Not much can follow up a fabulous trip to the Cuban countryside. But we found some incredibly photogenic and colorful places to spend our last couple of days in Havana. Not hard to do in such a beautiful and lively city, mind you.
We walked from where we were staying all the way across several neighborhoods to find and peruse a giant cemetery. The Colon Cemetery—Cementerio de Cristóbal Colón—was founded in 1876 in the Vedado neighborhood of Havana. Named for Christopher Columbus, the 140 acre cemetery is noted for its many elaborately sculpted memorials. Wikipedia estimates that the cemetery has more than 500 major mausoleums, chapels, and family vaults. Colon Cemetery is one of the great historical cemeteries of the world, and is held to be the most important in Latin America in historical and architectural terms, second only to La Recoleta in Buenos Aires.
This cemetery reminded me of when I visited Italy in 2008, which seems like many moons ago. Aisles and aisles and aisles of monuments to the deceased. I say aisles, but perhaps rows is a more fitting a term. I tend to be fascinated by old cemeteries. I enjoy things that are broken, especially statuary and religious or spiritual iconography. I like to think of this "brokenness" not as injured or unkept, but more as a measure of time. So much time has passed that this statue's head/arm/leg/wing has fallen off.
I always tend to ponder my own death when I visit sites like this. And these thoughts tend to go either far to the left or far to the right. On one hand, a sculpture would be a nice homage. I am an artist, after all. So it seems rather fitting. But what would this sculpture be of? On the other hand, my goodness! The space that these structures take up is ginormous! Wouldn't the space used for a cemetery be better purposed for something else? Like housing for the homeless or a new school? I do not have a family, so perhaps I am missing that part of the remembrance equation.
Still. Cemeteries like this are so incredible to visit! Family histories captured for all to see.
In the center of this cemetery sits a small chapel. It was empty when we first arrived, so we sat down for a while and had a lovely time experiencing the space. There was a beautiful painting just behind the altar area and several interesting religious sculptures throughout. I mirrored the image I took of a little pink Jesus statue and made a new image out of it (above). As we were leaving the cemetery, we noticed a funeral or some sort of gathering taking place. Lots of cars and motorbikes showing up and parking on either side of the chapel entrance. Perhaps it was just a Mass.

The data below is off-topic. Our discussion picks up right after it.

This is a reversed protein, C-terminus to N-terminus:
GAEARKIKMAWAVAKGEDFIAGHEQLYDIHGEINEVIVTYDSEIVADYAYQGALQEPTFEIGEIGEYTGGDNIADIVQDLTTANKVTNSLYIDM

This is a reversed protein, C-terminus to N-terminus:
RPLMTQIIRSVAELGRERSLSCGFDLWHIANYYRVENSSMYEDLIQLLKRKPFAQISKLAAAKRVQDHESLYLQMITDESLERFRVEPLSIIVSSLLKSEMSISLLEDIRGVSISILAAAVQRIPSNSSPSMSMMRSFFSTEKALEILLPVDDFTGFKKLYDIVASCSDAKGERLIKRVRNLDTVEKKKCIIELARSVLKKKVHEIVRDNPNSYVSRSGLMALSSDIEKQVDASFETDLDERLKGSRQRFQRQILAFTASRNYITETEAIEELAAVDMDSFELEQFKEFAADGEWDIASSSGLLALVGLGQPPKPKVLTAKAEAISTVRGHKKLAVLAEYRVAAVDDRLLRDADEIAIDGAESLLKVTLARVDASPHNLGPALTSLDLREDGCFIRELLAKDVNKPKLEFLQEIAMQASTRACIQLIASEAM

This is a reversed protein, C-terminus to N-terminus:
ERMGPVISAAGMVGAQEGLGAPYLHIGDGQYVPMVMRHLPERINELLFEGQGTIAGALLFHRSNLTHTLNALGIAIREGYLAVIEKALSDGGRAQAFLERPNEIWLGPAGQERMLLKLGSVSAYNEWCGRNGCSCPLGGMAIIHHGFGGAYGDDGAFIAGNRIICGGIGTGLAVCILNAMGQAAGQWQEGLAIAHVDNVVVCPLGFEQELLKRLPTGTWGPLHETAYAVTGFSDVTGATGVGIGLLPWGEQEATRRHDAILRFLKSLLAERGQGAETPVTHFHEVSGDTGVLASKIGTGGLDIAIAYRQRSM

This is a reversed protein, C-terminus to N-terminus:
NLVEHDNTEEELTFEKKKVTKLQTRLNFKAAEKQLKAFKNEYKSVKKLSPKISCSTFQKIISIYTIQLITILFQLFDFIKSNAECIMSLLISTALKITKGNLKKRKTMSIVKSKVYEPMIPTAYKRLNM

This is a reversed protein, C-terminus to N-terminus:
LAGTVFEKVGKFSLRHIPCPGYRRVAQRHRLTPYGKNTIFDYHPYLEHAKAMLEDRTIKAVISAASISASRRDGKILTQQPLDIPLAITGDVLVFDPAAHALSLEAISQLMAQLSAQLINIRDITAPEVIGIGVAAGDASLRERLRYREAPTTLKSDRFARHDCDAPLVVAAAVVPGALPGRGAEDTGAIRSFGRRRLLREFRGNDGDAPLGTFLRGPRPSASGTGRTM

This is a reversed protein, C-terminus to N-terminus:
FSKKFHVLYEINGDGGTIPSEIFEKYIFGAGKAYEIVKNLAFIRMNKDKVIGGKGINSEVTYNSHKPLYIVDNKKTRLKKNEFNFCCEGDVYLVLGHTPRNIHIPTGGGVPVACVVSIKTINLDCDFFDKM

We continued our self-guided walking tour of Havana by doing a search on foot for two art places that I found online that were either closed or non-existent. This saddened me a lot until we found a cart selling chocolate filled churros. We bought sodas and churros and scarfed them down faster than even I could stop long enough to take a picture. These churros were about 10 inches long and so cinnamon-y good!
Also, Anjali with an Anjali-sized, hyper-mint green car = important things of note. We both loved this!!
If you have read the past two posts about Cuba, you have probably figured out that I enjoy taking pictures of pattern. There were SO MANY FLOORS AND WALLS AND SURFACES in Cuba that made me giddy with excitement. Pattern for days, people! Florals, plaids, stripes, basket weave, whatever. And each of them just as beautiful as the next one!
I think it was Thursday night that we decided to go to a famous jazz club. It didn't open until 10pm, so we hung out in the neighborhood sharing laughs and foods and drinks. By the time we arrived at the club, a line had formed outside the entrance. We stood in line between a mother/daughter team from Canada and a couple of ladies from California who came to Cuba via Mexico City. It took about 30 minutes for us to cycle through the line. Once we got up to the telephone booth, we went through the doorway and proceeded down a flight of stairs to a dimly lit bar with a very limited number of tables. Our entry was something like $10 and included two free drinks.
The next morning, we jumped in an egg taxi and went to Museo Nacional de Bellas Artes, located--once again--in Old Havana. Such an awesome place to mosey about!
This museum contains the most comprehensive collection of Cuban art worldwide. I would have more images of what we saw, but I got into lots of trouble on numerous occasions for trying to take pictures. Even Anjali got into trouble for interacting with an interactive piece of artwork.
After several hours of looking at art, we stopped by Sloppy Joe's for--you guessed it--sloppy joes. Complete with a side of fries and whole olives mixed into the meat, this was an awesome meal. It was our second time at Sloppy Joe's, but our first time having the namesake meal. Turns out, Sloppy Joe's the establishment is a bar dating back to the 30's! Along with Ernest Hemingway, John Wayne, Spencer Tracy, Clark Gable, Ignacio Jacinto Villa y Fernandez "Bola de Nieves", Mario Moreno "Cantinflas", and Jose Antonio Mendez "The King" were all part of the long list of "illustrious visitors" to share a meal or a drink at Sloppy Joe's.
We made our way back to our villa on foot, this time not being rained on. It was beautiful weather, actually, and captured the colors so perfectly!
We passed this marvelous blue wall, and after Anjali posed in front of it, we both agreed she looked like M.I.A. (See below.) In fact, she might just be M.I.A., and I'm only just now realizing it.
Anyhow . . . After a quick last stop at the wonderful bakery next to our villa, we said goodbye to beautiful Havana. We packed up our things, wrapped up our gifts for friends, and promised this vivacious country that we would be back again soon.
"The best people possess a feeling for beauty, the courage to take risks, the discipline to tell the truth, the capacity for sacrifice." - Hemingway